I recently chose to make a significant decision in my writing and publishing career. I was presented with an opportunity, saw it’s potential and grabbed it. But grabbing this shiny new thing meant leaving something else behind, something I’ve held so close to me for a long time now.
While I’ve only officially been a reporter for three or so months, I spent my entire college career training and dreaming of being one. Not to sound too nerdy here, but journalism was my life. For years, what I’ve known best is interviewing others and turning those words into an article, a piece, a feature.
I originally took a job at the newspaper in the design department last spring (March 2017). While I wanted to be in a writing position, the paper didn’t have any editorial openings at the time. Fortunately, I do have a design background and saw this as my in. I would spend time designing the paper and laying out the pages and would wait for my writing opportunity to arise.
About nine months into the job, my time had finally come. The publisher of the newspaper pulled me into his office and told me that a reporter position had opened up. While I didn’t immediately accept (I spent time negotiating a higher salary—girls gotta do what a girls gotta do), I eventually took on the role in mid-January of 2018.
When I first became a reporter, being paid for writing seemed surreal. I was actually doing what I went to college to do. I know this sounds weird and existential, but I can’t deny the kind of magical feeling I got when I first realized people would read my writing in order to stay informed. I was excited to tackle my beat. Environmental issues, zoning, housing, planning. While it doesn’t sound super exponentially thrilling, I figured that I could put my own spin on it and make the weekly meetings into interesting revelations pertaining to town government.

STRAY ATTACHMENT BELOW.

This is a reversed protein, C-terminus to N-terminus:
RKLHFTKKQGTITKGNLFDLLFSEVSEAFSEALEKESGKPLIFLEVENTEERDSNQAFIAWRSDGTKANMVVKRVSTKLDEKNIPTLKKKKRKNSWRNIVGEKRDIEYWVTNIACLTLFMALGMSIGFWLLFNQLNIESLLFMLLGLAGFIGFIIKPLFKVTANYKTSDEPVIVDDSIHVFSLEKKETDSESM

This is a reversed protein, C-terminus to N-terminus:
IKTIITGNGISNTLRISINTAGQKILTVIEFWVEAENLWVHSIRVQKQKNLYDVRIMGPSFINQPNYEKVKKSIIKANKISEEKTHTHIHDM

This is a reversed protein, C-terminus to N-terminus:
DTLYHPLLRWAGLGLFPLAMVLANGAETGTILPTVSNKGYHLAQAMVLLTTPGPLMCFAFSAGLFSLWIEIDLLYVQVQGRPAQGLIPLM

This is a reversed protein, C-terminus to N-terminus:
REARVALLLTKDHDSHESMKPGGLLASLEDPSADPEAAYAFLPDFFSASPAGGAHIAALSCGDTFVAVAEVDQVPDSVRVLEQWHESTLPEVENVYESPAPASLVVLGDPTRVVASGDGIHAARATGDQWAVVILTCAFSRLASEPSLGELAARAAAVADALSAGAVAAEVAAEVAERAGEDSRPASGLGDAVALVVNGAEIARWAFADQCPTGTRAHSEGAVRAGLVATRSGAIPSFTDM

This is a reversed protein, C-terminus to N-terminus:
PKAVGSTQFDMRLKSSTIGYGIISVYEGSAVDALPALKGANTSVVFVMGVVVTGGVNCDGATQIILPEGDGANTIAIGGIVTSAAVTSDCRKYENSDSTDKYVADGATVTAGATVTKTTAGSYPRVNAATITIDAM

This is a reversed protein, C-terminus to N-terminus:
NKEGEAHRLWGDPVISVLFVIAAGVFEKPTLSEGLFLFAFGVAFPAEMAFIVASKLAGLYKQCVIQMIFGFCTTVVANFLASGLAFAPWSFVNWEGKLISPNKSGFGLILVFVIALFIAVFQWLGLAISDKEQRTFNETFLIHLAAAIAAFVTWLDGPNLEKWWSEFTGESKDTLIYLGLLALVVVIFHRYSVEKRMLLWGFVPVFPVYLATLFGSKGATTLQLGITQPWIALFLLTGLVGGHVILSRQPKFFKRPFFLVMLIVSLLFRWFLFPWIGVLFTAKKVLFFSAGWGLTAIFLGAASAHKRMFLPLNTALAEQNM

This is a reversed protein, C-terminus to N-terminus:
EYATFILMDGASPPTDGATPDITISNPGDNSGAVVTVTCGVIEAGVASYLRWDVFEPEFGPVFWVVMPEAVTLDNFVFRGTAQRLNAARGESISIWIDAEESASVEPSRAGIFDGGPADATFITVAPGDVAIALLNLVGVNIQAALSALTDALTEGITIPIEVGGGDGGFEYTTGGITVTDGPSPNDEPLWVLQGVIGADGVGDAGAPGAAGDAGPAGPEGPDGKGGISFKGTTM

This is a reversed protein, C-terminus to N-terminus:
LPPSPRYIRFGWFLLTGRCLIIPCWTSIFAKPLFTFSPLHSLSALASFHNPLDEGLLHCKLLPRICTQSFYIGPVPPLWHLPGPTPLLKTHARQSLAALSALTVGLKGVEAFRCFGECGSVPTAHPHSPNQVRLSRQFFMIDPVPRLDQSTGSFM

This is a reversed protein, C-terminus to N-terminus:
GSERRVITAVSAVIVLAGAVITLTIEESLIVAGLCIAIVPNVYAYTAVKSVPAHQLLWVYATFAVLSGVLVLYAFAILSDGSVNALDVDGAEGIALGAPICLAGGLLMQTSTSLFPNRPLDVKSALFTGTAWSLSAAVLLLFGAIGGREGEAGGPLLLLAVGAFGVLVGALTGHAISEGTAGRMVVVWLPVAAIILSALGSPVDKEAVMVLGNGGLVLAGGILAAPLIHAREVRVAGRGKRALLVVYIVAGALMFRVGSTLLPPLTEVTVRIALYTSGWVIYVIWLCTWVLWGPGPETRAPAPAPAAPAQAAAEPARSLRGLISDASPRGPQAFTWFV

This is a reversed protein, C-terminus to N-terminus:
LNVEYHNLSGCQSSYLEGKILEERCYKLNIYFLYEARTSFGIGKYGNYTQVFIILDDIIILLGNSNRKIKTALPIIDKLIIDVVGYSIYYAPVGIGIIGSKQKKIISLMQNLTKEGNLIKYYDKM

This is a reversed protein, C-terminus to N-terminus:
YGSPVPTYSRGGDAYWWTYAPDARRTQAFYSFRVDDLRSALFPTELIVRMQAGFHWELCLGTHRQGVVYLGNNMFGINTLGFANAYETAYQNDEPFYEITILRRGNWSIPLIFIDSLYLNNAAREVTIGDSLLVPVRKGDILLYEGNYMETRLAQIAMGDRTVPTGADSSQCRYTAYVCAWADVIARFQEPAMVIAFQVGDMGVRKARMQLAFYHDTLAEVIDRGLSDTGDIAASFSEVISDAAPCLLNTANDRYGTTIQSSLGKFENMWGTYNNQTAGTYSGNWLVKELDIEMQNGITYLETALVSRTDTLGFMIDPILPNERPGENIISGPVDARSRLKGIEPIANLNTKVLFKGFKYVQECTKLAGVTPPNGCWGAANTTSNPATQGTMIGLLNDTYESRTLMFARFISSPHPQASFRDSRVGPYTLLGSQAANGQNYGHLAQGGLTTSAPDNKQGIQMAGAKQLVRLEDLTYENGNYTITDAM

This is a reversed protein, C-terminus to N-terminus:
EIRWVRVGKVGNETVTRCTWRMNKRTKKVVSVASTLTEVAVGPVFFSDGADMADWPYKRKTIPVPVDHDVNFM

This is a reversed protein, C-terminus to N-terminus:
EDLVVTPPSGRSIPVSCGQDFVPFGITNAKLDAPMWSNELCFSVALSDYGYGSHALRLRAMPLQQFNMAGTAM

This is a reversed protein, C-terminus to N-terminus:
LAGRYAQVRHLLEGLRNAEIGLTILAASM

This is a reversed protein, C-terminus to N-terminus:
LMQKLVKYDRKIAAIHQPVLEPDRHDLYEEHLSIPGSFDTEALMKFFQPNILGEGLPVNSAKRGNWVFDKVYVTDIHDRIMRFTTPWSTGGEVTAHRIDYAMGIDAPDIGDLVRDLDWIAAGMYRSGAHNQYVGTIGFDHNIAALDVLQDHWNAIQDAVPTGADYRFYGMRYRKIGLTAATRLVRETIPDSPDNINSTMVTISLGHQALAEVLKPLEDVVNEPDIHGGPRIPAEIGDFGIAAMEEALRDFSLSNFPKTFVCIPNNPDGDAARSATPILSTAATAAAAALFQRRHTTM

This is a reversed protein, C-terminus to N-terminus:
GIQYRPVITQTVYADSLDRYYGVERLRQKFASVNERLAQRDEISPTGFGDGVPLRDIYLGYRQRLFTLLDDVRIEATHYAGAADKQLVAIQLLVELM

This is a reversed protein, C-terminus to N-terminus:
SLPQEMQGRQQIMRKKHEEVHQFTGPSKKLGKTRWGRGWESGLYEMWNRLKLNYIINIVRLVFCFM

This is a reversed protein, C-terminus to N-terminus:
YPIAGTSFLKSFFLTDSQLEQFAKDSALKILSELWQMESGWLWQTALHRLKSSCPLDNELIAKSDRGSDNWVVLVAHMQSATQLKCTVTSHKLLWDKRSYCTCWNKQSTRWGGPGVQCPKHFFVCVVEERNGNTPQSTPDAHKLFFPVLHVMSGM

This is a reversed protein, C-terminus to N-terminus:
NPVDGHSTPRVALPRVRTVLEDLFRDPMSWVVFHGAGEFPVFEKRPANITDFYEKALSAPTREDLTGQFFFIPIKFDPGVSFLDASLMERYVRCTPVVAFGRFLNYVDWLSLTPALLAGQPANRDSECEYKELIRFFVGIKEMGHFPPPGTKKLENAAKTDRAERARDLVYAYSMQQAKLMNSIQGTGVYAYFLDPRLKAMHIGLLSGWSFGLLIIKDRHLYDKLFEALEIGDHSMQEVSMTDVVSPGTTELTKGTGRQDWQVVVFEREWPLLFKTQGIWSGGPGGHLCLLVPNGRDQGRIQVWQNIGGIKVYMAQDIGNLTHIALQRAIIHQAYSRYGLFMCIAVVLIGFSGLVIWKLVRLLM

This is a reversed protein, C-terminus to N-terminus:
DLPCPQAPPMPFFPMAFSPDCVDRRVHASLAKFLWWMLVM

A month or so into the job, I was feeling okay. I was somewhat fulfilling my weekly assignments, coming in at a just under the amount of stories I should have been producing. I couldn’t quite figure out how the other reporters who had more meetings to cover than I did still churned out six to eight stories every week. I worked hard on my four or five stories a week, only to have them bounced back to me because I had buried the lead and was writing in a feature sort of way rather than a hard news style.
During my time at the Enterprise, I learned that my favorite stories to work on were more often than not feature articles or profiles. It was for these assignments in which I got to really know my subject and was able to tell the story in a creative way with sensory depiction. I was often able to spend more time analyzing my writing rather than pumping out articles to meet a deadline. I could let my fingers glide across the keys to tell the story rather than thinking about adhering to the inverted pyramid structure of a news story.
Not to say that breaking news and small town news isn’t important—it absolutely is, and there’s a need for it as well. But I now know that I’m not made for that style of writing. And that’s okay.
What I came to realize is that while I may always be in a devoted relationship with writing, it was time for me to break up with the news.
You may be thinking that three months is too short of a time to determine that a career path is not the right fit for someone, but to that I will say, it’s not your life, it’s mine. I know in my heart, my mind, my soul, whatever it is that my writing intuition communicates with, that this job was not for me, despite the incredible amount of knowledge I gained and the wonderful relationships I cultivated with the other reporters, editors, and copy editors I worked with. I don’t regret the experience in the slightest.
That being said, next Monday I will be starting a new job at a publishing office here on the Cape, working on children’s books and conducting research for travel books as well. I know that this environment will allow my creativity to flourish alongside my writing, which is all I can ask for. I genuinely am thrilled for the opportunity, and am grateful for all of the support I have received thus far from friends, family and colleagues.
Cheers to new adventures. Don’t let your past stop you from starting a new one tomorrow.